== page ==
CLEVELAND (AP) — Dethroned last week as NBA champions, the Cleveland Cavaliers are stepping into a summer already off to a strange start.
With the draft just days away, and major roster decisions — maybe even a blockbuster trade for Paul George — needing to be made, the Cavaliers aren't certain who will be calling the shots going forward as they attempt to close the gap on the Golden State Warriors.
General manager David Griffin's contract expires June 30, and it remains unclear if he will stay with the organization he guided to its first championship and three straight NBA Finals. Griffin has been Cleveland's full-time GM for three years, promoted from vice president of basketball operations in May 2014 after serving on an interim basis for three months when Chris Grant was fired.
Under Griffin, and since LeBron James returned, the Cavaliers have enjoyed the best run in franchise history.
There's no guarantee it will continue.
While owner Dan Gilbert values Griffin and his leadership, the billionaire businessman is hands-on with his basketball team and has shown a willingness to keep his line of executives moving. Griffin is the fourth GM to work for Gilbert since 2005.
Griffin and Gilbert met last week — after the Cavaliers were beaten in five games by the Warriors — to review the season and discuss their future together. And at this point, there is no indication their partnership will last.
During the playoffs, Griffin drew interest from other teams, but Atlanta, Orlando and Milwaukee have filled GM vacancies. Those jobs had presented other opportunities for Griffin, and now that they're gone, he doesn't have as much leverage in negotiations with Gilbert.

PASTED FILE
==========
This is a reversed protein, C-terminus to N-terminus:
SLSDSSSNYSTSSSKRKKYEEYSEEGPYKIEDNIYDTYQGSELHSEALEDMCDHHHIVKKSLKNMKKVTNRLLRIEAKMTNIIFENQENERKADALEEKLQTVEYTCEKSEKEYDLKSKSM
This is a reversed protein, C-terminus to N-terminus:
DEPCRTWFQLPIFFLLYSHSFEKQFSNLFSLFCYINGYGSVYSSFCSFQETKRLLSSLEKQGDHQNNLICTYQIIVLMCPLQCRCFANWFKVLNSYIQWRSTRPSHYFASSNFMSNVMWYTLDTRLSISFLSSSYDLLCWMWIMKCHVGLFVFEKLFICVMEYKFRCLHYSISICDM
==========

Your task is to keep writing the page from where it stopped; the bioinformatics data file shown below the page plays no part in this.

However, Griffin does have a strong resume, which includes the trade with Minnesota that brought Kevin Love to Cleveland in the summer of 2014. Griffin has also maneuvered around some restrictions — the Cavaliers currently are without a pick in this year's draft — to re-shape Cleveland's roster, which needs tweaking again after the Warriors exposed an aging bench in their third Finals matchup with the Cavs.
Adding to the uncertainty, Trent Redden, the club's senior vice president and Griffin's likely successor, also has a contract that expires at the end of the month.
There is urgency to get some clarity on Griffin's situation as the Cavaliers could be a player in the sweepstakes for George, who told the Indiana Pacers on Sunday that he has no intention to re-sign with them after next season.
The four-time All-Star has become good friends with James. The two have battled back to James' days in Miami, and he has been inspired by George's comeback from a horrific leg injury in 2014 while playing for the U.S. national team.
"We've got a really good friendship. I'm going to leave it at that," James said after a matchup against George in April.
The Pacers have reportedly reached out to the Cavaliers to gauge their interest in George. Cleveland doesn't have many future assets to offer Indiana, but the Cavs might be willing to strike a deal for Love, the talented power forward coming off his best season with Cleveland. The 28-year-old has two years left on his contract, and the Pacers could view him as a cornerstone piece to rebuild on and run down the Cavs.
George has spoken in the past about a preference to play for his hometown Los Angeles Lakers, and it would be risky for the Cavaliers to acquire him without a promise he would sign beyond the 2018 season. Then again, a one-year rental may be intriguing to the Cavs if it would guarantee a fourth shot at the Warriors and a chance to even their rivalry.
Also, if James and George clicked, and it would be hard to imagine that not happening, they may stay in Cleveland. Like George, James has one year left on his contract, and at 32 his window for adding titles is shrinking. James has said he intends to end his career with Cleveland, but another loss in what would be his eighth straight Finals — and that he already owns a home in Los Angeles — could push him away.
But before any of those decisions are made, the Cavaliers must figure out who is making the next one.